Smocked cur­tain

Smock­ing may be an un­usual win­dow treat­ment but here it pulls the look of the whole room to­gether.

To cal­cu­late the fab­ric

Mea­sure your win­dow, cur­tain rod and height from rod to floor to cal­cu­late the amount of fab­ric you re­quire. A stan­dard cur­tain drop is 230cm long, al­low an ex­tra 20cm for the hem and header; if you re­quire longer cur­tains cal­cu­late the amount re­quired per drop for the length. You will lose ap­prox­i­mately half of the width of fab­ric for the smock­ing tech­nique. Cot­ton voile is avail­able in sev­eral widths, choose the width ac­cord­ingly; oth­er­wise you will have to make more drops to fit your win­dow. For the cur­tains fea­tured in the photo, fab­ric with a 280cm width was used; the width of the fab­ric was used to cre­ate the length of the cur­tain, and 350cm was used per drop to cre­ate the width of the cur­tain, to give a 160cm fin­ished width af­ter smock­ing.

To make To smock

It is a good idea to make a small prac­tice sam­ple of the smock­ing tech­nique be­fore you be­gin, so you can de­ter­mine how to cre­ate the folds neatly at each dot and also how much thread must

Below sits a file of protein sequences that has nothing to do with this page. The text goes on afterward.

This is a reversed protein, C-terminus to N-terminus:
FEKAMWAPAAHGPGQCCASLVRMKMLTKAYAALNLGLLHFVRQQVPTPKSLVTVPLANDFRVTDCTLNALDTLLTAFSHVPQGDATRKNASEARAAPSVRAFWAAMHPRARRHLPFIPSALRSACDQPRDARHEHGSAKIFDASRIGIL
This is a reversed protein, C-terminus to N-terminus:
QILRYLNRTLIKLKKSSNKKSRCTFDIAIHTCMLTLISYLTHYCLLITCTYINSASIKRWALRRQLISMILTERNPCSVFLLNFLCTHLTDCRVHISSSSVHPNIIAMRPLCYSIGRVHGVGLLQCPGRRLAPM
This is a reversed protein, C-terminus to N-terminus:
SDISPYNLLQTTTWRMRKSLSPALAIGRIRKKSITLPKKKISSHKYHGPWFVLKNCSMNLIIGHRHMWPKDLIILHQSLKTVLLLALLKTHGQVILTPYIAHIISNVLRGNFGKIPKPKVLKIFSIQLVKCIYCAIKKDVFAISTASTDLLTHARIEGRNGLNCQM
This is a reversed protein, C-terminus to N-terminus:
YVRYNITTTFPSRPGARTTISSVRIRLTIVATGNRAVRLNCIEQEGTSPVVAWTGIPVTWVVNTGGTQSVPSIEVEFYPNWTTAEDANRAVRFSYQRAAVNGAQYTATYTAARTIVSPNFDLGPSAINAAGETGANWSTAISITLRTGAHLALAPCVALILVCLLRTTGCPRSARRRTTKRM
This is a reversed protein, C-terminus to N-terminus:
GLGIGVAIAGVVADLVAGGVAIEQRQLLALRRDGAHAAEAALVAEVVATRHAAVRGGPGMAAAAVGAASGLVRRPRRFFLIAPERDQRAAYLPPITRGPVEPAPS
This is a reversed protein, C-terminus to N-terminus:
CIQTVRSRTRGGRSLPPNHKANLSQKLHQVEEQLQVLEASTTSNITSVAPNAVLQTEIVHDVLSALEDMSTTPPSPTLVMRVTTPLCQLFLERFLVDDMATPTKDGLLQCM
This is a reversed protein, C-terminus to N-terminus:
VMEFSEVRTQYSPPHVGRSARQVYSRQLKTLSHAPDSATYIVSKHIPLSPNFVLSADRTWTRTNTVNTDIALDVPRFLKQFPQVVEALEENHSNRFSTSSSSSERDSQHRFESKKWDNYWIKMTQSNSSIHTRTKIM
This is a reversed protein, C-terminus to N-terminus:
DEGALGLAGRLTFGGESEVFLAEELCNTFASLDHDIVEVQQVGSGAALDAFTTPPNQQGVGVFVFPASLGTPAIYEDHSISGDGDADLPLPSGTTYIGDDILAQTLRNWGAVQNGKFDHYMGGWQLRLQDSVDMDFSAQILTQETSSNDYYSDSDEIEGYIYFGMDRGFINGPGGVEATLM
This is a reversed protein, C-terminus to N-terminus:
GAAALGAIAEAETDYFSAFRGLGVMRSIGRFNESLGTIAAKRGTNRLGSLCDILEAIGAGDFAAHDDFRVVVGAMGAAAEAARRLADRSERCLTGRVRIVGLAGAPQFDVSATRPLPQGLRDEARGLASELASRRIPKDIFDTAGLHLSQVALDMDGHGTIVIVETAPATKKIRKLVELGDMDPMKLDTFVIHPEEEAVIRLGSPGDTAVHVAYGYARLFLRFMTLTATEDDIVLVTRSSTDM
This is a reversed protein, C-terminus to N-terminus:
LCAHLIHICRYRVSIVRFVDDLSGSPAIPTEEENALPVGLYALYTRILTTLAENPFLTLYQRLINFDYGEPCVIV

hang on the wrong side of the fab­ric be­fore the next stitch is to be worked.

1 Make a pa­per pat­tern for the smock de­sign on dressmaker’s met­ric graph pa­per – it is ideal as the grid is worked in 1cm squares.

2 Start with the top row of the grid. Us­ing the pen­cil work a se­ries of dots 3cm apart across the graph pa­per. The dots of the sec­ond row are placed in the same po­si­tion 3cm down from the first row. Con­tinue plot­ting dots un­til all six rows have been drafted. This will be the tem­plate for your smock­ing. When stitched it will form a diamond pat­tern.